Water maps bring shower of praise
Geoscience Australia has been recognised for its incredible work to strengthen community disaster resilience through advanced mapping and warning projects.
Industry Minister Ian Macfarlane helped celebrate the achievement of Australia’s key geosciences group at the annual Resilient Australia Awards ceremony in Canberra.
Geoscience Australia won the award for nationally significant work in the Government category for the project Water Observations from Space or ‘WOfS’.
WOfS saw decades of satellite imagery analysed and combined to plot the history of surface water across the nation since 1987, providing emergency managers with a new understanding of potential flood impacts.
It has profoundly helped everything from resource industry assessments to local government planning.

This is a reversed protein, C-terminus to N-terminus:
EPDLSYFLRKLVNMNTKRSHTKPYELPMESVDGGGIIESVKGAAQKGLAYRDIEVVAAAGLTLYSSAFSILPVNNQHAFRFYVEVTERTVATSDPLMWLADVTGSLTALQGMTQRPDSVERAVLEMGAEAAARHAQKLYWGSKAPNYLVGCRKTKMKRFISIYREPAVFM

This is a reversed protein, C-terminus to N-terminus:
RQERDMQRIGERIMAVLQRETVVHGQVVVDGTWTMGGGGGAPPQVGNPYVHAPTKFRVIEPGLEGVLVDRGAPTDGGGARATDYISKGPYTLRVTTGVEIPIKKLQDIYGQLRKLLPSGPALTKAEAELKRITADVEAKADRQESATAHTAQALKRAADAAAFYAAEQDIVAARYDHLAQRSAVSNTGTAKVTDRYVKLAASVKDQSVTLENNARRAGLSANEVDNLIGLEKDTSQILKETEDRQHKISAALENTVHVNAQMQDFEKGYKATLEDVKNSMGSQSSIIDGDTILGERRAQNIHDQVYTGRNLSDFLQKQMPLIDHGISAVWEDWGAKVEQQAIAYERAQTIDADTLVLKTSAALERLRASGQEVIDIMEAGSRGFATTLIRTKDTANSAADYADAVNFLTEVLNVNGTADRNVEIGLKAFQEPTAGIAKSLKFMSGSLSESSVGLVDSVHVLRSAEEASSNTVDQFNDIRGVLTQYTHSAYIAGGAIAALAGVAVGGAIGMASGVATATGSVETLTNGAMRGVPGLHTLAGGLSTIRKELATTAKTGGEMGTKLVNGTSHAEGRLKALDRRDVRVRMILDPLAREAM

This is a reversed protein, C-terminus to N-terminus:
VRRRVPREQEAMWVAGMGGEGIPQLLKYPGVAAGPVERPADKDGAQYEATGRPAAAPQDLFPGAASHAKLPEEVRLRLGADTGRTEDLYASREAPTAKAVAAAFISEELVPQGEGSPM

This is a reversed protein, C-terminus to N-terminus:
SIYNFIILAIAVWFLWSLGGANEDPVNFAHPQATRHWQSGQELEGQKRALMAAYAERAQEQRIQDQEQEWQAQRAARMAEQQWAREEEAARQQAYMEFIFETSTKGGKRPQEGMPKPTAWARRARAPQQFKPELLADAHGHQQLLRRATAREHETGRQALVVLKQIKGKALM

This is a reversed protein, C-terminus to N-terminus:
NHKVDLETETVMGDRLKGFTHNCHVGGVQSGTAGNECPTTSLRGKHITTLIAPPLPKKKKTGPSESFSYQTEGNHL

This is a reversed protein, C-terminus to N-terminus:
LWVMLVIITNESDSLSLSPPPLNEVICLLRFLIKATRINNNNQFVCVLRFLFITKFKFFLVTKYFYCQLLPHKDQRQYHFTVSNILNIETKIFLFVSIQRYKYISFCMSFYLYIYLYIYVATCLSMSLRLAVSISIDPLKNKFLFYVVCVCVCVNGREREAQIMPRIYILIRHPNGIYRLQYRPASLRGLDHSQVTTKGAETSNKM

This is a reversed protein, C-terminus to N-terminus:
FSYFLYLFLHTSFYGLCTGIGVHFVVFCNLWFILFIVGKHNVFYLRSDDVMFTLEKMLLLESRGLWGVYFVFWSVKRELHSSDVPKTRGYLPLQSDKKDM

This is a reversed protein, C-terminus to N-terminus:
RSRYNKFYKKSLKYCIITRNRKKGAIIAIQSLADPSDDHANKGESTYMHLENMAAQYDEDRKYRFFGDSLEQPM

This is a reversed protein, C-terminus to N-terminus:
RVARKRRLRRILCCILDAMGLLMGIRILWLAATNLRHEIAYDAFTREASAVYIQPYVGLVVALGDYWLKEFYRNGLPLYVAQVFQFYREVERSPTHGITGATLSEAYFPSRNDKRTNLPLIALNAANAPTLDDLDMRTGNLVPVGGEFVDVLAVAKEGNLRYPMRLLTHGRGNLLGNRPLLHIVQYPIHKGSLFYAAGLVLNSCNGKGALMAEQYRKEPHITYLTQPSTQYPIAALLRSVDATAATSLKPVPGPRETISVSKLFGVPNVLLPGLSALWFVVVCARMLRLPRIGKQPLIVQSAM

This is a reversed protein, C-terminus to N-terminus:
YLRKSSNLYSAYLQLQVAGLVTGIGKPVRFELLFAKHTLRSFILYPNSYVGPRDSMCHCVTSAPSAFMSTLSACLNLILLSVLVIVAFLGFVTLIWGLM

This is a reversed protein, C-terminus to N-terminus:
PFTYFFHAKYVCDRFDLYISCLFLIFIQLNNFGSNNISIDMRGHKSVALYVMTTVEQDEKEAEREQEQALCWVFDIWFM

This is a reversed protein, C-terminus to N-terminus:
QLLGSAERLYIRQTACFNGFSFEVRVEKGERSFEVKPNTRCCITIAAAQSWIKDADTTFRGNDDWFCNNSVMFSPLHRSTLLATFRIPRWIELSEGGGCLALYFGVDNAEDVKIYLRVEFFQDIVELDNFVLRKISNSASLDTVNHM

“The WOfS project shows a national picture of surface water enabling us to better understand how infrastructure and environmental assets may be at risk,” Mr Macfarlane said.
“Through the satellite mapping of Australia’s surface water over time, Geoscience Australia is able to provide consistent information to Government, industry and the community on issues including flood management and safety, wetland management, agricultural innovation and infrastructure development.
“The technology also has significant potential for transfer to other areas, particularly developing countries with similar topography to Australia such as African countries,” he said.
The WOfS project was originally started as part of a National Flood Risk Information Project, made possible through Geoscience Australia’s partnership with the Attorney General’s Department, the Australian National University and the National Computational Infrastructure.
Since 2009, natural disasters across the country have claimed more than 200 lives, destroyed or damaged more than 10,000 homes – both numbers that could be reduced by efforts like those at Geoscience Australia.